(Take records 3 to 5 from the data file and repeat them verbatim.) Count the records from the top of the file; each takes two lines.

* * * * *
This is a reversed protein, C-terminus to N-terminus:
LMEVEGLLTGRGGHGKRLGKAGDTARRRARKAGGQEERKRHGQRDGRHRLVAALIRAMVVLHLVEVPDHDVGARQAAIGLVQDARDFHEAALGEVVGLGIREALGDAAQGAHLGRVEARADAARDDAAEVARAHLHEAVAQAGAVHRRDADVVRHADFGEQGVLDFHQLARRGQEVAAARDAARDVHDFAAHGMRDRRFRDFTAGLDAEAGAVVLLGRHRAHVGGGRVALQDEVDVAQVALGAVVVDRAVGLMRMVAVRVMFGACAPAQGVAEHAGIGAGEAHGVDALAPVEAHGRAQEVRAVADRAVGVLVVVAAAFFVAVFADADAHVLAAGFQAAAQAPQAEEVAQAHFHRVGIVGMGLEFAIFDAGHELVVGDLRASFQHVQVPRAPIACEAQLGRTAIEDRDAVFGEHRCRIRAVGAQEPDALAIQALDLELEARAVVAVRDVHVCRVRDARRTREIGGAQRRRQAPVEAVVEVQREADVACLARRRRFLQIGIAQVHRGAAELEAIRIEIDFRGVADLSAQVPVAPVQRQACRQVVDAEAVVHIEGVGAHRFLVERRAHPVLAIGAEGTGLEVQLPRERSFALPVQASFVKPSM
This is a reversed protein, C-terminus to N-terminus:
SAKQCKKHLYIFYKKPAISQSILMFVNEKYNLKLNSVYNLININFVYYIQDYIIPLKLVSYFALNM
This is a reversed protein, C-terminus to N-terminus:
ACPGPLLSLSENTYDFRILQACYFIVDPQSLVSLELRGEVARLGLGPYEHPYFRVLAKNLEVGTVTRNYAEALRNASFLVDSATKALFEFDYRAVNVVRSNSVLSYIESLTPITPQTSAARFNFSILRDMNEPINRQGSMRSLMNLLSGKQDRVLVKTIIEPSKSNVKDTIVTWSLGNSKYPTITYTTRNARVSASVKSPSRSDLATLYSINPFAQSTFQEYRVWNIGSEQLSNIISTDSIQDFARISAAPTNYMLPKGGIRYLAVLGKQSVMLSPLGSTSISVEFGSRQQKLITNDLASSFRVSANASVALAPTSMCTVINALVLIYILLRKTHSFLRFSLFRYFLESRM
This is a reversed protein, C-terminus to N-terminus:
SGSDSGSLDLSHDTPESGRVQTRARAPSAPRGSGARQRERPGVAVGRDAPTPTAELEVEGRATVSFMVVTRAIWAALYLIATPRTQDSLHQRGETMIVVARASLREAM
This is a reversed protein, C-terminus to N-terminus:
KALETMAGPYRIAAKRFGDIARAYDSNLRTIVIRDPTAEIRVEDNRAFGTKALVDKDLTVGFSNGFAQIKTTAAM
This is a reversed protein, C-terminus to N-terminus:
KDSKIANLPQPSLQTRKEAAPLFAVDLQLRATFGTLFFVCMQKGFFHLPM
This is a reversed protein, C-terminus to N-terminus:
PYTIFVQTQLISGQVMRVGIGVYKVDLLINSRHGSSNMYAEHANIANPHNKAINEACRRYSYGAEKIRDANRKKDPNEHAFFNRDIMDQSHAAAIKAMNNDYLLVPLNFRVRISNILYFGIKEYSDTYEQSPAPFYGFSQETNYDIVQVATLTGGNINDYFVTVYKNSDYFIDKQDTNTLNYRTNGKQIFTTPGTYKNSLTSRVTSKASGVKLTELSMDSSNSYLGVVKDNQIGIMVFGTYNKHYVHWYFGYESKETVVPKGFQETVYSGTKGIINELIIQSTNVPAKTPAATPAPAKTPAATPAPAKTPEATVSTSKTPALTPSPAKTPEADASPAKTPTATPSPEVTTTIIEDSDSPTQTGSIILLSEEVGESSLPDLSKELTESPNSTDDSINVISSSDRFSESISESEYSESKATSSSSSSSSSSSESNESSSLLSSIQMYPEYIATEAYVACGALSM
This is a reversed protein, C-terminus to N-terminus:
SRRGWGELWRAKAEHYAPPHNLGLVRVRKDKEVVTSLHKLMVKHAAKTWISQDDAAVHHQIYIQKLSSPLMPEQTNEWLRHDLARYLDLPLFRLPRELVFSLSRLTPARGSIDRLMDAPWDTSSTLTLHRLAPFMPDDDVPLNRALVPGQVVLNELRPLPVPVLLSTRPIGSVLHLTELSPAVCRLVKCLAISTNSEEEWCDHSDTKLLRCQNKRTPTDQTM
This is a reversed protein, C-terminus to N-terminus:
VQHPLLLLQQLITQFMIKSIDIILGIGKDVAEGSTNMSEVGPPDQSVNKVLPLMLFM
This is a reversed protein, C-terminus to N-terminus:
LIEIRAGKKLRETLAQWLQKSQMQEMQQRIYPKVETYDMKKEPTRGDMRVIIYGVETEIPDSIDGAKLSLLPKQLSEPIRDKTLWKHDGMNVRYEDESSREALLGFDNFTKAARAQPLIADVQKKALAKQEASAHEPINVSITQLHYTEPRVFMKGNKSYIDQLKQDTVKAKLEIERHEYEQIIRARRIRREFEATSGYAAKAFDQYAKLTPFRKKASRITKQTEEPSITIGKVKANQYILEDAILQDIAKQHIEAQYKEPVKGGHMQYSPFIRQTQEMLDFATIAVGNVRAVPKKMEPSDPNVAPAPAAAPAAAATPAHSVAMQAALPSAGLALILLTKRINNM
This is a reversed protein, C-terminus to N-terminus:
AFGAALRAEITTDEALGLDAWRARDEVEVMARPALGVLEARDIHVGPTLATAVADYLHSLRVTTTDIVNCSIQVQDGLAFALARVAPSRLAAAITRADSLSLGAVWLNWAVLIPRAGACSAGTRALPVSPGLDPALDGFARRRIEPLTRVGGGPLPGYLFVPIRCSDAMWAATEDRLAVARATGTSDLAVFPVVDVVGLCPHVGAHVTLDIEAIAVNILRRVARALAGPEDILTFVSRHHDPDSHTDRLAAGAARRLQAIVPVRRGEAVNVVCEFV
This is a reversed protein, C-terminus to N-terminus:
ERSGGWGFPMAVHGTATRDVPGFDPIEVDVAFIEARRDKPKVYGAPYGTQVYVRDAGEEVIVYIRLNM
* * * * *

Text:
This is a reversed protein, C-terminus to N-terminus:
ACPGPLLSLSENTYDFRILQACYFIVDPQSLVSLELRGEVARLGLGPYEHPYFRVLAKNLEVGTVTRNYAEALRNASFLVDSATKALFEFDYRAVNVVRSNSVLSYIESLTPITPQTSAARFNFSILRDMNEPINRQGSMRSLMNLLSGKQDRVLVKTIIEPSKSNVKDTIVTWSLGNSKYPTITYTTRNARVSASVKSPSRSDLATLYSINPFAQSTFQEYRVWNIGSEQLSNIISTDSIQDFARISAAPTNYMLPKGGIRYLAVLGKQSVMLSPLGSTSISVEFGSRQQKLITNDLASSFRVSANASVALAPTSMCTVINALVLIYILLRKTHSFLRFSLFRYFLESRM
This is a reversed protein, C-terminus to N-terminus:
SGSDSGSLDLSHDTPESGRVQTRARAPSAPRGSGARQRERPGVAVGRDAPTPTAELEVEGRATVSFMVVTRAIWAALYLIATPRTQDSLHQRGETMIVVARASLREAM
This is a reversed protein, C-terminus to N-terminus:
KALETMAGPYRIAAKRFGDIARAYDSNLRTIVIRDPTAEIRVEDNRAFGTKALVDKDLTVGFSNGFAQIKTTAAM